Volume 11. “Mangia!”- Meeting My Italian Family

Growing up, I always thought we lived an Italian lifestyle. We had a big family and ate spaghetti with meatballs. We put emphasis on both family and food. These were my thoughts of ‘Italian values’ before arriving in Italy. Here, I have discovered that food is a huge part of the culture and families are close. However, there are huge differences from my initial thoughts. For example, I have discovered spaghetti with meatballs is NOT a dish found on the menu. Also, when you think of a ‘close family’, it does not necessarily mean ‘big’. Most Italian families have no more than two kids. When I talk about close families, it is in proximity. Many times families live in the same building on different floors or on the same street. What I thought made me Italian, in reality was was nowhere near the authentic Italian life.

This past weekend, I decided to retrace my roots. I traveled to Sicily where my grandpa’s family is from to meet my relatives and truly experience the authentic Italian lifestyle.

Before I go into any details, here are a few lessons I learned…
1. ‘Mangia!’ means eat in Italian
2. Thou must not refuse to eat food
3. Thou must eat all of the food on your plate
4. Thou must pace yourself when eating
5. Life revolves around food

It was a wonderful experience to meet all of my other family, I had always dreamed of doing this and now I cannot believed it happened.

Flying was gorgeous, we flew from Torino to Trapani on an hour and half flight, the entire way had blue skies. Looking down on Sicily we could see the mountains and countryside farms. Some of my family picked us up from the airport and drove us into the city center to have espresso and a quick bite for lunch. My family kept saying ‘mangia mangia!’ but I had just ate on the airplane so I opted for a light meringue cookie. They interrogated me to know exactly when and what I last ate before letting me off of the hook!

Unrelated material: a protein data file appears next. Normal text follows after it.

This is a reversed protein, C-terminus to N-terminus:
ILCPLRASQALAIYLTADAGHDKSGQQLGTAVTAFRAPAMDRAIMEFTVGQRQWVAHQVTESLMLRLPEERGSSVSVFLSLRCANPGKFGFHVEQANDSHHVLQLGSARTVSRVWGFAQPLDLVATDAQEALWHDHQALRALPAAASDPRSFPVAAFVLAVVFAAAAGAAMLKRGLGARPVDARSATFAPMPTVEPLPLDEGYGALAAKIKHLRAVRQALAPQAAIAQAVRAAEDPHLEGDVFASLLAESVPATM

Expecting them to just drop us off at the Airbnb and meeting up later for dinner, they came with us to check into the room and befriended the front desk man. To my surprise, they paraded behind us to the room and made themselves at home. They told us we must join them at their house. So we dropped our bags and went to their house in a tiny Fiat. Their house was conveniently located right next to their brother and sister. After entering any of these houses, they would immediately give us a tour… even showing us the closets! Keep in mind, none of these people spoke English. I believe they did not even speak Italian, they spoke the Sicilian dialect with their hands constantly moving. I only understood 30% of what they said but I used google translate and hand motions communicate.

The next day, we went to their house for a big lunch with appetizers, first, second, third courses and dessert with espresso. I honestly would have stopped eating after the first course but I was encouraged to ‘mangia mangia!’. After the second course, I thought I could not possibly eat more. I left the rest of the food on my plate but received a very negative response from my family. I have no idea what they were saying but she said ‘bravo’ to everyone with clean plates, then turned to me with a stern look saying, ‘mangia mangia!’. Although I felt like I was going to explode, I kept eating. The food was wonderful but I am a tiny person and probably ate my weight in potatoes, lasagna, artichokes, olives, beef patties, salad, cake, and cookies. It was insane!
Every meal after this was the same, but I learned I must always have food on my plate or else I would have to eat more!